Notes from the back row 

Stirrer of the pot

With a job like this, it’s always nice to get e-mails from readers — especially complaints. Praise is cool too but there’s a certain satisfaction that comes with knowing you really pissed someone off. I don’t get that many complaints but not long ago I got some about documentarian Michael Moore. People either love or hate that guy and after I favourably reviewed his recent U.S. health care system movie, Sicko, I got to hear from a couple of the haters.

So the DVD of the week is Manufacturing Dissent, a made-in-Canada documentary that turns Moore’s various filmmaking techniques right back at him and portrays him as a left-wing, propaganda-spewing, fame whore who employs dubious journalistic techniques like editing stuff together out of context or omitting those facts which don’t suit his message (that part’s kind of true, acutally). In this anti-Moore flick (there are dozens) the filmmakers start off as fans hoping to interview the big guy but after being repeatedly ignored and brushed off by Moore and his handlers the film starts leaning towards criticism. Moore comes off looking like another American prick who wants to be famous and will do whatever it takes.

It should please some of the complainers out there but I don’t care enough about politics to buy in. Moore mixes fact and fiction to make his point, to him the ends justify the means — which might not sit that well with ethicists but doesn’t bother me. Ultimately Michael Moore reinvigorated the documentary film genre and he pissed off a lot of people. He’s a shit disturber, and despite his faults, I always admire a shit-disturber.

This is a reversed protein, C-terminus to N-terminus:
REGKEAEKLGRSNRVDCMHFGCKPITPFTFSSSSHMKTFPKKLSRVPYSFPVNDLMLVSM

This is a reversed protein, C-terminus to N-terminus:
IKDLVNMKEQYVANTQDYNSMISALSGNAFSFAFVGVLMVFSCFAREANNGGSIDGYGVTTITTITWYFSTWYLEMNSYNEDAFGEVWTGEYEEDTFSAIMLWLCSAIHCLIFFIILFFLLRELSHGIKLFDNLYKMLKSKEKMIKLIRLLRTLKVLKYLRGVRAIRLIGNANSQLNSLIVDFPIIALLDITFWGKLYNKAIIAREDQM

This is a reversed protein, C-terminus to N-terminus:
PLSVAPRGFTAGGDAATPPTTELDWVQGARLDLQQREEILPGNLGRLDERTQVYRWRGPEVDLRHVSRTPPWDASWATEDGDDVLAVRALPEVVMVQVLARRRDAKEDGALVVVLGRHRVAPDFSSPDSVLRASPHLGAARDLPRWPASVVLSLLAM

On the other hand, there is some crap on screen at the Village 8 this week, Rush Hour 3 , and the fact that they even made another one of these odd-couple, cop-buddy movies is a bit disturbing. The film recycles from itself, it reeks of homoeroticism and, despite referencing everything from Indiana Jones to all the Bruce Lee flicks, it ain’t very good. If you liked the endless bickering that was Rush Hour 2 you’ll be pleased to know that this one is better. But that isn’t saying much.

The best new flick this week is the strange-yet-cool Stardust , a fantasy-romance flick about a young man who needs to recover a falling star in order to impress a girl. But the star turns out to be another girl (Claire Daines) and the adventure begins. Enter a witch (Michelle Pfeiffer) keen to cut out the Star’s heart and the chase is on. Add in a group of princes who need a magical ruby she carries to ascend to their throne and a dancing, cross-dressing pirate (Robert DeNiro) and you get a Princess Bride -style fantasy adventure for today’s youth. At 128 minutes the pacing and tempo are a bit off but it’s an adventure, horror, comedy, fantasy, romance flick that looks magical and is worth checking out.

Lastly, for true low-brow comedy check out Hot Rod, where Saturday Night Live’s Andy Samberg plays a wanna-be stunt-man out to make 50,000 bucks to save an ailing stepfather and finally win his approval. While there are a few chuckles in this ’80s nostalgia flick (PG-13) it’s certainly not comedic gold and plays a bit like Napolean Dynamite meets Talladega Nights but nowhere near as funny as either. Hot Rod is aimed at young male slackers with glazed eyes, short attention spans, a big bucket of popcorn, large drink, two kinds of candy, and a still-warm lighter in their pockets.

And if you don’t like the movies, or my drug reference, or the number of hyphens in this column, bring on the complaints.

AT VILLAGE 8 Aug. 10-16: Hot Rod; Stardust; Rush Hour 3; Ratatouille; Bourne Ultimatum; Chuck and Larry; Underdog; Hairspray; Simpsons.


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